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3 Ways to Prepare for a Better Performance Review post image

It had been an insane but productive year of game-changing projects and really long hours. I was proud, but exhausted. We had our final push just as the holidays were approaching, and I was more stressed then ever. My phone rang and Laura, my boss, told me she needed my accomplishments a week earlier than expected. I was beyond annoyed. Laura knew what we had done. I didn’t have time to write it all down.

But she was the boss so I slapped something together and sent it to her. Ten minutes later the phone rang again. “Karin this is crap. There is no way this is a good summary of what you’ve done this year. Here’s what I need…” Laura then gave me a long list of metrics, correlations, and ROI calculations to do.

Now I pushed back, “That’s going to take all night! What do want, my other deliverables or all this? I can’t do both.”

“Find a way.”

I did.

What I learned a month later was that she had submitted my name for a big award that came with an all expense paid trip for two (and a week’s extra vacation) to Puerto Rico. She knew I needed the rest. Boy was I glad she’d pushed me so hard. As I sat on the beach sipping my chardonnay, I vowed to never blow off preparing for a performance review again.

Here’s what I learned from Laura about showcasing your accomplishments. Give it a try as you prepare for your own performance review, or share with your team to help them prepare for their meeting with you.

3 Ways to Prepare For a Better Performance Review

1. Numbers, Numbers, Numbers

Don’t just say what you did, calculate the business impact. If possible calculate the ROI on your projects (of course this is a lot easier if you do it along the way versus pulling an all-nighter). If ROI is too much of a stretch calculate percent improvement in key metrics.

Even the soft stuff can be reported in terms of numbers. Don’t say you invested in developing your team; instead share that three of your team members were promoted. Don’t say you conducted three teambuilders; share that absenteeism went down 20% and that you have a 10% YOY improvement in the employee survey metrics.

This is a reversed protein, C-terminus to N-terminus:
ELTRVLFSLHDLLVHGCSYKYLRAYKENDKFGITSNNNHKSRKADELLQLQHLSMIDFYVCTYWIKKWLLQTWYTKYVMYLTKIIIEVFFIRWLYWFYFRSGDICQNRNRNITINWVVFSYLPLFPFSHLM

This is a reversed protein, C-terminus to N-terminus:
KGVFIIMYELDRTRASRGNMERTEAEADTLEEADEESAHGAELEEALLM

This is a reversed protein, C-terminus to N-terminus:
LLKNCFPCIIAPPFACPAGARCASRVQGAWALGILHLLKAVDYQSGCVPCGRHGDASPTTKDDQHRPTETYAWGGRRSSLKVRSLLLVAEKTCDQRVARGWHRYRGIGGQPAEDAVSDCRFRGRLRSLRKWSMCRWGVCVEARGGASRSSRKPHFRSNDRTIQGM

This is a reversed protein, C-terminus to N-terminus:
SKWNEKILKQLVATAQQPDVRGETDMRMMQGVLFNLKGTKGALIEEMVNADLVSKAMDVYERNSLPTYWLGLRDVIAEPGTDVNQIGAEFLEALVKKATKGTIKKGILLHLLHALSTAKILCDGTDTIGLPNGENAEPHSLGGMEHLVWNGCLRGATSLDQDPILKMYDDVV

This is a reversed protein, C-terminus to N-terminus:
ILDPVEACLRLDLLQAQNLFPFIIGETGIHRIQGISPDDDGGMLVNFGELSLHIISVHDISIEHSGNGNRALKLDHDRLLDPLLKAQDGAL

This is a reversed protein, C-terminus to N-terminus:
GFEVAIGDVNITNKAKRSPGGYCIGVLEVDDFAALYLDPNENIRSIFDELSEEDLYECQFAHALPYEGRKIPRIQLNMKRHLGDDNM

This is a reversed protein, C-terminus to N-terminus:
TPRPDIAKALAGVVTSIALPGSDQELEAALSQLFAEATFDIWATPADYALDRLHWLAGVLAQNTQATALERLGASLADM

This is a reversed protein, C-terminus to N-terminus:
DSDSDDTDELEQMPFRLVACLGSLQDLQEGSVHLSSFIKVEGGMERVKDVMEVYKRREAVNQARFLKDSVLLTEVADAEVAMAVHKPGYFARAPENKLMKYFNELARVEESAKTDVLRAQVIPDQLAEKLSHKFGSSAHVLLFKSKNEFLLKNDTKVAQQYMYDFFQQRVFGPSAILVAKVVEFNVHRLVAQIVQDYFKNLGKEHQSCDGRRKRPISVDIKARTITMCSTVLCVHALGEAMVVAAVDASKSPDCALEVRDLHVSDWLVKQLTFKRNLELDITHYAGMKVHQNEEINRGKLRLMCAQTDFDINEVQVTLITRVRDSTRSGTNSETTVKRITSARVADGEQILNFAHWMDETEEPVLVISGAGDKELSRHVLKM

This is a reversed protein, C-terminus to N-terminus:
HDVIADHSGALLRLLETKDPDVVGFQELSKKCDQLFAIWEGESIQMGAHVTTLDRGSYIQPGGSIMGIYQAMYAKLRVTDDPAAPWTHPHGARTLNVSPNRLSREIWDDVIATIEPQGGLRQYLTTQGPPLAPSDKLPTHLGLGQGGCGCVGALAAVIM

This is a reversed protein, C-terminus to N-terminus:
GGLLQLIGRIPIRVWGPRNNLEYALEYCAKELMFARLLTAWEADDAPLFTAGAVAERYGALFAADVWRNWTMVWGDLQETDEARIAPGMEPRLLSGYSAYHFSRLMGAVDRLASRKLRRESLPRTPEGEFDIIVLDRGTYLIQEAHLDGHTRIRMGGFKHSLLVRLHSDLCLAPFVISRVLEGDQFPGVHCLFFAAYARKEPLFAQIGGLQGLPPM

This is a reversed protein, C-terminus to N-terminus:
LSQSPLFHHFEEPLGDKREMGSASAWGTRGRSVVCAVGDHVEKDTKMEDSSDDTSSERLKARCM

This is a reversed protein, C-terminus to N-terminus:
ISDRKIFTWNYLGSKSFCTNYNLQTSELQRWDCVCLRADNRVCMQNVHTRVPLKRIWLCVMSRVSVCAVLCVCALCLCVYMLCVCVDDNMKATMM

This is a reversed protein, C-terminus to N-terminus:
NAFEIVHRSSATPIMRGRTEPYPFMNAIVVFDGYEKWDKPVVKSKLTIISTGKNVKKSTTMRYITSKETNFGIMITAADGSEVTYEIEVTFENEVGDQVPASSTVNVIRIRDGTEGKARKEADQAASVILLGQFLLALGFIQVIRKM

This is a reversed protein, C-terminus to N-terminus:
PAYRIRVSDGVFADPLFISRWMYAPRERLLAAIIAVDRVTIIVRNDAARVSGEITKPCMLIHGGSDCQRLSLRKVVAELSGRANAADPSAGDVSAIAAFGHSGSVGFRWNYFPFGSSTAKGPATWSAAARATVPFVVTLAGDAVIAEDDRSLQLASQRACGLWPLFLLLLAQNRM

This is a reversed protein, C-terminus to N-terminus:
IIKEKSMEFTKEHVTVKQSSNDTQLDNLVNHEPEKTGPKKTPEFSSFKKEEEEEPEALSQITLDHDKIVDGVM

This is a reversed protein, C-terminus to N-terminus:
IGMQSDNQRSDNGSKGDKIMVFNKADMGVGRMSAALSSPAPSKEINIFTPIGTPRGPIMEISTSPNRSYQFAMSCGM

As you plan for 2015, be sure you’re also planning which measurements and correlations you’d like to be using to showcase your performance this time next year.

2. Write Down Where You Need to Improve

Nothing impresses me more than when employees come to their review with a spot-on list of what they could have done better, areas for development, and how I can help. Approaching your review with such confident humility immediately puts your boss in helping mode. I guarantee the review will feel better and go more smoothly from both sides of the desk.

3. Gather Additional Perspectives

The end of the year is a great time for a Do It Yourself 360. Knowing where you stand with others will lead to richer discussion with your boss.

Often it’s the best performers who are too busy to “toot their own horn” and document their accomplishments well. It’s not bragging, it’s useful. Make life easier on your boss this performance management season, and invest the time to prepare properly.

Your turn. What suggestions do you have for preparing for a performance review?
Filed Under:   Authenticity & Transparency, Career & Learning, Communication
 
 
Karin Hurt
Karin Hurt
Karin Hurt helps leaders around the world achieve breakthrough results, without losing their soul. A former Verizon Wireless executive, she has over two decades of experience in sales, customer service, and HR. She was recently named on Inc's list of 100 Great Leadership Speakers, AMA's 50 Leaders to Watch in 2015, & Top Thought Leader in Trust by Trust Across America. She’s the author of 2 books: Winning Well: A Manager's Guide to Getting Results-Without Losing Your Soul and Overcoming an Imperfect Boss.
 

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LaRae Quy   |   12 December 2014   |   Reply

Great list, Karin!

I agree that it really does make an impact when someone comes in with a list of areas in they need to improve…and it’s usually spot-on because all know, or suspect, our weaknesses.

I also think it helps to come in with a list of areas in which they feel they’ve most improved. Whether that is quite as accurate may be debatable, but it offers an opportunity to remind the rater of those accomplishments as well.

Karin Hurt   |   15 December 2014   |   Reply

LaRae, Excellent add! I love it.

Ewa   |   15 December 2014   |   Reply

Your experience is interesting (and hope you enjoy(ed) the fantastic holidays!) but what I am interested in is whether or not the annual performance review is the best way to capture a year of effort? As you mentioned, this takes a LOT of time to prepare for to capture all accomplishments. Meanwhile, a solution like iRevu, a mobile app, enables to capture and store feedback between team members and management on the go, and reward hard work instantly. I don’t want to wait a year to find out what I did wrong? Do you think annual performance reviews WILL eventually become a thing of the past?

Karin Hurt   |   15 December 2014   |   Reply

Ewa, I don’t know of anyone who really loves the annual performance review process. I am all in favor of solutions that make it easier to have more frequent performance conversations and timely feedback.

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